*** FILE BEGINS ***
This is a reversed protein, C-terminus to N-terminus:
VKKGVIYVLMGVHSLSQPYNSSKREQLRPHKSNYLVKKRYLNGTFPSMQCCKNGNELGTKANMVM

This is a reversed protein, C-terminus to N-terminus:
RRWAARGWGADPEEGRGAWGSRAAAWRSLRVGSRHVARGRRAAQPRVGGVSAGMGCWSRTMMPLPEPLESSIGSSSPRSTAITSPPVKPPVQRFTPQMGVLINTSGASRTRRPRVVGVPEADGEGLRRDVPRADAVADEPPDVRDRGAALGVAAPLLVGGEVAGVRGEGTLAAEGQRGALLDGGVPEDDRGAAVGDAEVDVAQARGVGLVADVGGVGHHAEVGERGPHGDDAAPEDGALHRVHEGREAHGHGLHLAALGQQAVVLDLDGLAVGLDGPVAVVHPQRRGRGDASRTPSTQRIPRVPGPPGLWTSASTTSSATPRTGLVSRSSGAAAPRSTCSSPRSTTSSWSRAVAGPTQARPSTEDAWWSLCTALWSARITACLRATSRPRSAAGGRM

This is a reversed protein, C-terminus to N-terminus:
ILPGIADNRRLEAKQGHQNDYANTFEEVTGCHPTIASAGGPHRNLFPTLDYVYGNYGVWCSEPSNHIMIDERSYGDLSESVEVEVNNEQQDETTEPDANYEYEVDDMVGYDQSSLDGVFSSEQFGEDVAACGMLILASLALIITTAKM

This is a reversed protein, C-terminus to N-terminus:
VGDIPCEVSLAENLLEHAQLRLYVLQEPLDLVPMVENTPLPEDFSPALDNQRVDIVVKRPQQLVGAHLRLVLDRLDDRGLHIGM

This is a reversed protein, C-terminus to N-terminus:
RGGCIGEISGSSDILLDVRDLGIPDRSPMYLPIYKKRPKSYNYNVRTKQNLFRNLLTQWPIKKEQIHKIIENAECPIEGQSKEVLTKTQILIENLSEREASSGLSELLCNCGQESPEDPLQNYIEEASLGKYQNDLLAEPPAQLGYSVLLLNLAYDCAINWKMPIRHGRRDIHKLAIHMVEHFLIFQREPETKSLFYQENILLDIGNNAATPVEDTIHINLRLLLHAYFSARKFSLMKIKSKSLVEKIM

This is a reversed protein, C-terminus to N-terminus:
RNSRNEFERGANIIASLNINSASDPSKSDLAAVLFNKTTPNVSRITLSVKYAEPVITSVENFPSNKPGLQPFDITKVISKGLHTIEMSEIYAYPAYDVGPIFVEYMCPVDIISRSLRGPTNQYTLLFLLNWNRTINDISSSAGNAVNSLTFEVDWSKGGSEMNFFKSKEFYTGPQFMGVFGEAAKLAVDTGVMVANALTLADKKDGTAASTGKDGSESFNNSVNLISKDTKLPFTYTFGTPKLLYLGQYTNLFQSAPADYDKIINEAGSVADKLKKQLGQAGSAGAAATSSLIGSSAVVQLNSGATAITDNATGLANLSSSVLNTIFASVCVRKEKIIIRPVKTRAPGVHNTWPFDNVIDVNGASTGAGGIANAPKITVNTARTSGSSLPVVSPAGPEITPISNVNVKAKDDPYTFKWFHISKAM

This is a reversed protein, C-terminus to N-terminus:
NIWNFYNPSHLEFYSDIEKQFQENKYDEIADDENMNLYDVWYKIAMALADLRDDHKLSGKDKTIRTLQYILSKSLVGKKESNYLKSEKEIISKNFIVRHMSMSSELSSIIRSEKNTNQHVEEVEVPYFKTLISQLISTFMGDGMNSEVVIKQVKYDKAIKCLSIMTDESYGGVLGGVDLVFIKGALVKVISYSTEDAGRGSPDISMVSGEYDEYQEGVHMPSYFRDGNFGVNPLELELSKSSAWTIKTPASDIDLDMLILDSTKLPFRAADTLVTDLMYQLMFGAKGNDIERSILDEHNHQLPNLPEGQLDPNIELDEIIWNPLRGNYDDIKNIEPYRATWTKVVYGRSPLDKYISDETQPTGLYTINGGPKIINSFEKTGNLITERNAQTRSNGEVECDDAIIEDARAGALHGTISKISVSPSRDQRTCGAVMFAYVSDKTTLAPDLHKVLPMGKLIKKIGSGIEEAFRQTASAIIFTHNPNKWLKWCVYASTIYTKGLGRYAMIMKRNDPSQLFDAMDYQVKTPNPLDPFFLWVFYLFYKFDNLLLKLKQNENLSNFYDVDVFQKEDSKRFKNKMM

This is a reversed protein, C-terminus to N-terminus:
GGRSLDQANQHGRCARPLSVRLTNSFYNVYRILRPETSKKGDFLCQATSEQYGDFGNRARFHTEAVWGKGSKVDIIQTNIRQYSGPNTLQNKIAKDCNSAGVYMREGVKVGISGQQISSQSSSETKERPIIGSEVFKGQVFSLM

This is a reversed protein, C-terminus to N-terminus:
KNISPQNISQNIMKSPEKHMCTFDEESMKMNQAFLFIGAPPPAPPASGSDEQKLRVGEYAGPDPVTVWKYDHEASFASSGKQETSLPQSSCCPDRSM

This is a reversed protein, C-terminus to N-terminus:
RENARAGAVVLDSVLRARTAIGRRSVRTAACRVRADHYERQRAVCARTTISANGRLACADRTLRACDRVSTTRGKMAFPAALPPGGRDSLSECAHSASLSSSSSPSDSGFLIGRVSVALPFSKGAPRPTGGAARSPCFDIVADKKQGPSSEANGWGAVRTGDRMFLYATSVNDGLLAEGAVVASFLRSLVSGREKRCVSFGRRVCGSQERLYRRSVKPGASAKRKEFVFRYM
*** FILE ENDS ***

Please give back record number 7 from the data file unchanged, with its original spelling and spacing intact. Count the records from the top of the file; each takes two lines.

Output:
This is a reversed protein, C-terminus to N-terminus:
NIWNFYNPSHLEFYSDIEKQFQENKYDEIADDENMNLYDVWYKIAMALADLRDDHKLSGKDKTIRTLQYILSKSLVGKKESNYLKSEKEIISKNFIVRHMSMSSELSSIIRSEKNTNQHVEEVEVPYFKTLISQLISTFMGDGMNSEVVIKQVKYDKAIKCLSIMTDESYGGVLGGVDLVFIKGALVKVISYSTEDAGRGSPDISMVSGEYDEYQEGVHMPSYFRDGNFGVNPLELELSKSSAWTIKTPASDIDLDMLILDSTKLPFRAADTLVTDLMYQLMFGAKGNDIERSILDEHNHQLPNLPEGQLDPNIELDEIIWNPLRGNYDDIKNIEPYRATWTKVVYGRSPLDKYISDETQPTGLYTINGGPKIINSFEKTGNLITERNAQTRSNGEVECDDAIIEDARAGALHGTISKISVSPSRDQRTCGAVMFAYVSDKTTLAPDLHKVLPMGKLIKKIGSGIEEAFRQTASAIIFTHNPNKWLKWCVYASTIYTKGLGRYAMIMKRNDPSQLFDAMDYQVKTPNPLDPFFLWVFYLFYKFDNLLLKLKQNENLSNFYDVDVFQKEDSKRFKNKMM